Dick Durbin's still a'diggin. Yes, I should be outraged. I should be calling for this treasonous rat bastard's head on a platter. But this has become so routine for the left that all I can muster is a vague "who cares," a shrug, and a healthy dose of contempt sprinkled with amusement at lesser beings such as Senators from Illinois, or Democrats in general. I mean, it's good that Dick Durbin respects the troops and all. That's a healthy attitude towards those who, under Bushitler, have the power to take you from your home in the middle of the night - or at least freeze your thermostat. Oh, the humanity! Apparently, though, the only soldiers he loves are the dead ones, as his evidence for respect is attending funerals and jerking off to casualty reports.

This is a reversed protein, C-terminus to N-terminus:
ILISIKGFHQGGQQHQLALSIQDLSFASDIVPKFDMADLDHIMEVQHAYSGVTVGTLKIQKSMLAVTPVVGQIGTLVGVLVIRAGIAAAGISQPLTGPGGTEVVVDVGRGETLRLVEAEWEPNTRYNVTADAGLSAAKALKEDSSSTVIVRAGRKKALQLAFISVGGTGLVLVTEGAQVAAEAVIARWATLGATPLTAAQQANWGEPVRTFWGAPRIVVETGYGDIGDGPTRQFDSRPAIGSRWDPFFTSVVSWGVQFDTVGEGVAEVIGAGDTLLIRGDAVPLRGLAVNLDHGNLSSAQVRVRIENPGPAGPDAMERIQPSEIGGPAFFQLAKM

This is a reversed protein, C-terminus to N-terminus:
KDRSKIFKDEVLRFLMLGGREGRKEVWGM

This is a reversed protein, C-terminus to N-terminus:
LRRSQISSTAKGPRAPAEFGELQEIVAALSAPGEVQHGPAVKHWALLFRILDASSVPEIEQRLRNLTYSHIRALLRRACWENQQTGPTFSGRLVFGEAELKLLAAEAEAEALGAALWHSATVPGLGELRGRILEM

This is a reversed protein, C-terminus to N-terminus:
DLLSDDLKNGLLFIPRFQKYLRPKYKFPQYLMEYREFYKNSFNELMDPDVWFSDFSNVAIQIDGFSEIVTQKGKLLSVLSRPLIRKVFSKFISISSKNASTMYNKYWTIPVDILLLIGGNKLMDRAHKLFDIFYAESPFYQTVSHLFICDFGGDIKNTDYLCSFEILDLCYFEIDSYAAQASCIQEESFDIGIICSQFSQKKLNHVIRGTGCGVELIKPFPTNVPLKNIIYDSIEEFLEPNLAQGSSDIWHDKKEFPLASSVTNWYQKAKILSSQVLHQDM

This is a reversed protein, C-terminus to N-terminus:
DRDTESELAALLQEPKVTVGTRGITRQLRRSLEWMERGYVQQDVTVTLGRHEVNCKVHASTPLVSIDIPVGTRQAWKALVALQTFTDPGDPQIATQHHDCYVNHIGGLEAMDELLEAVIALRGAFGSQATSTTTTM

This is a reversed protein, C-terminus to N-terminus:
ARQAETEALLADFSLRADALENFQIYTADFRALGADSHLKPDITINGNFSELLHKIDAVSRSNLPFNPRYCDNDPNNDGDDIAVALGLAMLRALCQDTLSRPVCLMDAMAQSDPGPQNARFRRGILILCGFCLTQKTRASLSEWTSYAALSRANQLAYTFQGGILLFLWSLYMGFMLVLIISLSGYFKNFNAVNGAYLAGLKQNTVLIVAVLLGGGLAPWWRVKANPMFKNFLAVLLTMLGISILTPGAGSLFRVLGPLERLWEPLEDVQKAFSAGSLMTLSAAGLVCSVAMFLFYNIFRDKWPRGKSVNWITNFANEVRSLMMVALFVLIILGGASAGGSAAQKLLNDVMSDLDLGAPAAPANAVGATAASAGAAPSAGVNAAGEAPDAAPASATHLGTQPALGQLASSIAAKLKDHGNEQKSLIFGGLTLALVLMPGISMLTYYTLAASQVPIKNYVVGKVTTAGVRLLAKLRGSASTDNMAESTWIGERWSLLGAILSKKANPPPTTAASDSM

And should we really be calling for his censure, or an apology? In the first case, it will only be turned into outrage at us digital brownshirts. And in the second, as is already evidenced, an apology will be meaningless, dishonest, and a bigger insult than he started with. He's already said he's "sorry" if his remarks were "misunderstood." No, dick, your problem is that we understood them perfectly. I figured (correctly, so far) that any criticism from his party or the media (or even from himself) would be Sean Pennesque - "it's not productive, because it's interpreted literally."